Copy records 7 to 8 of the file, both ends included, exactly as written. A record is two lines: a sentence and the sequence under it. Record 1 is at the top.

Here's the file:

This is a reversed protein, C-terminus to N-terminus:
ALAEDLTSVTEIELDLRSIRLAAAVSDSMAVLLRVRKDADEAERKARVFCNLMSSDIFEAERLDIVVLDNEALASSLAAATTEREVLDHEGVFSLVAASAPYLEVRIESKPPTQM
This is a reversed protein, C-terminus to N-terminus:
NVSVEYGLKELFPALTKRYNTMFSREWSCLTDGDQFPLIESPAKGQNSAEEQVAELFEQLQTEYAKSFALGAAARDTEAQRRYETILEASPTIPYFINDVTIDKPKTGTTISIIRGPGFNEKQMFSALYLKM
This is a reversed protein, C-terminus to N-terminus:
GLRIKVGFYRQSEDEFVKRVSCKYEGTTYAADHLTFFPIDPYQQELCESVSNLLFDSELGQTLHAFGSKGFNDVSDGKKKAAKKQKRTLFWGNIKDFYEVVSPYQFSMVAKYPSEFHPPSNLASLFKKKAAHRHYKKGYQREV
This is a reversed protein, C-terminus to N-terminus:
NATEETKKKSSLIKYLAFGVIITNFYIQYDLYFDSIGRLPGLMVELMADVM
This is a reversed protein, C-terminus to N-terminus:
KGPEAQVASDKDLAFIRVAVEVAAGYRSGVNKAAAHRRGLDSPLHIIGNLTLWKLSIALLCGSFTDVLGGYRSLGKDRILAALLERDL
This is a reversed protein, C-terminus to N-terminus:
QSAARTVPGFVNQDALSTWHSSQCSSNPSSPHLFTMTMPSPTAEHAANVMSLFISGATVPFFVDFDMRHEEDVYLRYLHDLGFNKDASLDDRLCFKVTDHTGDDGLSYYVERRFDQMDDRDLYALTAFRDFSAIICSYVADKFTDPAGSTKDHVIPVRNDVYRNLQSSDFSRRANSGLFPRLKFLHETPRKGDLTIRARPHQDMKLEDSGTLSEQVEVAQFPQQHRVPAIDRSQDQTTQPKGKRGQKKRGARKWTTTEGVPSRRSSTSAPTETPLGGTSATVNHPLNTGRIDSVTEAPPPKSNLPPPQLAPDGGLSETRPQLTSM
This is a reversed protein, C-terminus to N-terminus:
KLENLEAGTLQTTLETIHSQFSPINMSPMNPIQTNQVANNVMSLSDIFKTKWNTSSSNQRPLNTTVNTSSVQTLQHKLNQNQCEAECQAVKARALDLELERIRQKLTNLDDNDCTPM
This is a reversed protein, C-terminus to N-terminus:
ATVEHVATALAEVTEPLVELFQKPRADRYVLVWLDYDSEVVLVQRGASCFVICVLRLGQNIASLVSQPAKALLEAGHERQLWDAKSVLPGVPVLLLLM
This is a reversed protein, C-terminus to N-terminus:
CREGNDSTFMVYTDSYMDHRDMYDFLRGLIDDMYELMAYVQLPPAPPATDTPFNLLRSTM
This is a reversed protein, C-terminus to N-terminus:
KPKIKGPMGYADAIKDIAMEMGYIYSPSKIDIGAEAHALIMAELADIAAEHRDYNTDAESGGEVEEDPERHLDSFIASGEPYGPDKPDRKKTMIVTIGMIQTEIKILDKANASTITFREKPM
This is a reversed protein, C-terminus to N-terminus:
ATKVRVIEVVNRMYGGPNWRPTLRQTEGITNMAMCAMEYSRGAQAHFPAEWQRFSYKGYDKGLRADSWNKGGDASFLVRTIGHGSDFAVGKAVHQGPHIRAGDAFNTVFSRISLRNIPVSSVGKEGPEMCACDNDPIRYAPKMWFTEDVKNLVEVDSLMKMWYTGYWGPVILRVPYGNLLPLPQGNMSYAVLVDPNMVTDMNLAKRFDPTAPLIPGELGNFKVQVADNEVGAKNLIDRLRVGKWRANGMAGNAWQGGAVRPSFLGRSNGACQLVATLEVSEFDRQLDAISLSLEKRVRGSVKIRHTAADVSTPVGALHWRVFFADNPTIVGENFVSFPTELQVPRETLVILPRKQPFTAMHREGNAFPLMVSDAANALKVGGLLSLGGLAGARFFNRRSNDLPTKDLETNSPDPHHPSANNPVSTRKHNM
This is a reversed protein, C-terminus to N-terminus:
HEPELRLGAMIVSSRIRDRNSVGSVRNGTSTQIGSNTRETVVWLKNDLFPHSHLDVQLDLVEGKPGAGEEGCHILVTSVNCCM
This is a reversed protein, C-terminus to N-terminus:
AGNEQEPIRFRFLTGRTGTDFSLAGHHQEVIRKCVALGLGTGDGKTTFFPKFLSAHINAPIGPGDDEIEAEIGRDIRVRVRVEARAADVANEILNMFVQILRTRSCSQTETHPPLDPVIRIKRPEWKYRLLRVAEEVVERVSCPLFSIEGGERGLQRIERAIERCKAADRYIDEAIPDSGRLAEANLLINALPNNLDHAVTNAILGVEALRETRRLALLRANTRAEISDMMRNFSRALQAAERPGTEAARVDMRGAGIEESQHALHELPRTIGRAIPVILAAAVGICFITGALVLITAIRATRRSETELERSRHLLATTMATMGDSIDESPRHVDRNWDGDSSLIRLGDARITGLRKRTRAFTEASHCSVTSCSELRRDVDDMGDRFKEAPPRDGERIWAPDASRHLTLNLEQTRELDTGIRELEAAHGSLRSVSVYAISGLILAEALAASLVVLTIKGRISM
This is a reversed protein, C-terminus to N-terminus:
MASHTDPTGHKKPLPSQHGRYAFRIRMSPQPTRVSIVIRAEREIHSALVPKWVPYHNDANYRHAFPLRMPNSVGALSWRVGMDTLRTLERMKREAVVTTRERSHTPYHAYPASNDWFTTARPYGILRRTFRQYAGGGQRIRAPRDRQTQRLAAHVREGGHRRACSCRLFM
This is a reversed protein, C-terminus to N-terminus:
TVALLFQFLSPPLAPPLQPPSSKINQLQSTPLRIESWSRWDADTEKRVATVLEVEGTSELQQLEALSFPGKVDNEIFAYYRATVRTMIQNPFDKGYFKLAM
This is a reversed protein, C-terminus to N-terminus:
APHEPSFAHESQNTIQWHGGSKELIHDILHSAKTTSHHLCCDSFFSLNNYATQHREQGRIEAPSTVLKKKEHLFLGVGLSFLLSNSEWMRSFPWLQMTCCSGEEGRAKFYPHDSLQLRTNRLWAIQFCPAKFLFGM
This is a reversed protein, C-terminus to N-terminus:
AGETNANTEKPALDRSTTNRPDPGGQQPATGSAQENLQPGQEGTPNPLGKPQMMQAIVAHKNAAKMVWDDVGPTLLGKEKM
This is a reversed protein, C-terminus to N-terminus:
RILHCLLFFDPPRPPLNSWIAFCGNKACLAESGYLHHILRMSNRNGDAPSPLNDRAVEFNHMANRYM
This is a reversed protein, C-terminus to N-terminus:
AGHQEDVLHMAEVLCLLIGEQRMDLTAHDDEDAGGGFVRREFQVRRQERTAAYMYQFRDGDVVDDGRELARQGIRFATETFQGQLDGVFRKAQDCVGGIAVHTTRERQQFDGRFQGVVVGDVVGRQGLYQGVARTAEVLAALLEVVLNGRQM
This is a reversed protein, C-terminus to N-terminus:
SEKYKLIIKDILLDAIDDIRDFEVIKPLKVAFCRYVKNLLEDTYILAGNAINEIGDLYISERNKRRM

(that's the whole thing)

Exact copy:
This is a reversed protein, C-terminus to N-terminus:
KLENLEAGTLQTTLETIHSQFSPINMSPMNPIQTNQVANNVMSLSDIFKTKWNTSSSNQRPLNTTVNTSSVQTLQHKLNQNQCEAECQAVKARALDLELERIRQKLTNLDDNDCTPM
This is a reversed protein, C-terminus to N-terminus:
ATVEHVATALAEVTEPLVELFQKPRADRYVLVWLDYDSEVVLVQRGASCFVICVLRLGQNIASLVSQPAKALLEAGHERQLWDAKSVLPGVPVLLLLM